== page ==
From New York comes a proposed class action lawsuit against American Airlines, Inc. in which two former flight attendants allege the company unlawfully reneged on a promise to provide them with free travel pass privileges for life in exchange for leaving their jobs in the mid-90s. The plaintiffs claim that while American Airlines initially complied with the agreement, the company subsequently stopped offering the plaintiffs the higher-tier travel pass privileges as promised and instead improperly provided the individuals an “inferior category” of travel perks.
The plaintiffs’ allegations stem back to November 1995, when American Airlines reportedly offered its Special Voluntary Early Out Program as an incentive for eligible flight attendants to end their employment in exchange for “specified cash payments, a pension enhancement, retiree medical benefits, life insurance and travel privileges.” According to the case, the plaintiffs and members of the proposed class accepted the defendant’s offer by signing a document titled “Special Voluntary Early Out Program Election Form—Flight Attendants.” While travel passes aren’t necessary a “free ride” on American Airlines flights, the case explains, they come pretty close to it:
“A travel pass entitles the holder to free travel if an unsold seat is available. There are several categories of travel passes, each of which entitles the holder to board in a specified order of priority. For example, ‘D-1’ passes have priority over ‘D-2’ passes.”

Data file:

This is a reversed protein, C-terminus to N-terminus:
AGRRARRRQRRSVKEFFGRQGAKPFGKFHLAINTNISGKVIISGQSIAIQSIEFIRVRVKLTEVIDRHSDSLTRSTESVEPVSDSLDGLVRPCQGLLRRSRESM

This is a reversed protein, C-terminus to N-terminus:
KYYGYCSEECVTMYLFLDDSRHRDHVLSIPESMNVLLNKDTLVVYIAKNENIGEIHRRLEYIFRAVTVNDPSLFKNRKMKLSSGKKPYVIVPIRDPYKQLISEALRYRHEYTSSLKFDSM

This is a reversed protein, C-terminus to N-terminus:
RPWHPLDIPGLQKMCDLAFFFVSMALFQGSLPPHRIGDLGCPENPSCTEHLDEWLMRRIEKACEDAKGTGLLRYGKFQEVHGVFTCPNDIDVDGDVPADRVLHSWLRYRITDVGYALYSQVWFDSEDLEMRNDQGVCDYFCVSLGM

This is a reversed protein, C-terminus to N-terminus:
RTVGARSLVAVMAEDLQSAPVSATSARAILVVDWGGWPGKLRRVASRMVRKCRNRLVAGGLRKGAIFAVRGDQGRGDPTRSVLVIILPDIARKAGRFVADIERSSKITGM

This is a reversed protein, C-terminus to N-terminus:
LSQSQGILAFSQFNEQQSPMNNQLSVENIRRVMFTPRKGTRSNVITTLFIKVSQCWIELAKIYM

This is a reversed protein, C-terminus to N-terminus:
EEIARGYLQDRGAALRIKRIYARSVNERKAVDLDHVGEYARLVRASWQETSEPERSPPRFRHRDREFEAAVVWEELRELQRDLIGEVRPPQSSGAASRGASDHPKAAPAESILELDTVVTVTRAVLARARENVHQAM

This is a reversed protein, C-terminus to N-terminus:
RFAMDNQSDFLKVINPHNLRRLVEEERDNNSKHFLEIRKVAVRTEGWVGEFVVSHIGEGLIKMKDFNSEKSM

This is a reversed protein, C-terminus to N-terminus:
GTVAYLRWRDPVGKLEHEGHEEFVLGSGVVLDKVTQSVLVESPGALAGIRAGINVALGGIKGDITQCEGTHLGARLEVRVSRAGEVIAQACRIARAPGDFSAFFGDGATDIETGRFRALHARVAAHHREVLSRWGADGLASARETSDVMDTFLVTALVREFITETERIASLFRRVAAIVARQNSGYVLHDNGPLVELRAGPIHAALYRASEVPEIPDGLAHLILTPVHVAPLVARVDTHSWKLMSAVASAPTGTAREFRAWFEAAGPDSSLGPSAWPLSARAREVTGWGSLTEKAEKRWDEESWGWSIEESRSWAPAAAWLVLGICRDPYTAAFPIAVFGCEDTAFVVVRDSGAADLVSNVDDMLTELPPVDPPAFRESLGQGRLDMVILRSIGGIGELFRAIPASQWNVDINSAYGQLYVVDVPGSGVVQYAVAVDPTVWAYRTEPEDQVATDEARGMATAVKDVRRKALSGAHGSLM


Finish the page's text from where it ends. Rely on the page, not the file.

Proposed class members held up their end of the deal, the plaintiffs argue, with particular regard to the caveat that those who left their employment with American Airlines before age 50 would be “eligible for unlimited D2 travel which will be issued during your lifetime only.” For contrast, active American Airlines employees received a limited number of D-1 passes and an unlimited number of D-2 passes per year, the lawsuit goes on.
In September 2014, American Airlines allegedly downgraded the travel passes of the plaintiffs and proposed class members to a newly created category—D-2R—docking their priority to below that of active employees and their dependents. The plaintiffs argue that this change constitutes a breach of contract by American Airlines that effectively made it more difficult for proposed class members to use their travel passes on desirable flights “because the number of D-1 and D-2 pass holders seeking to board these flights frequently exceeded the number of unsold seats.”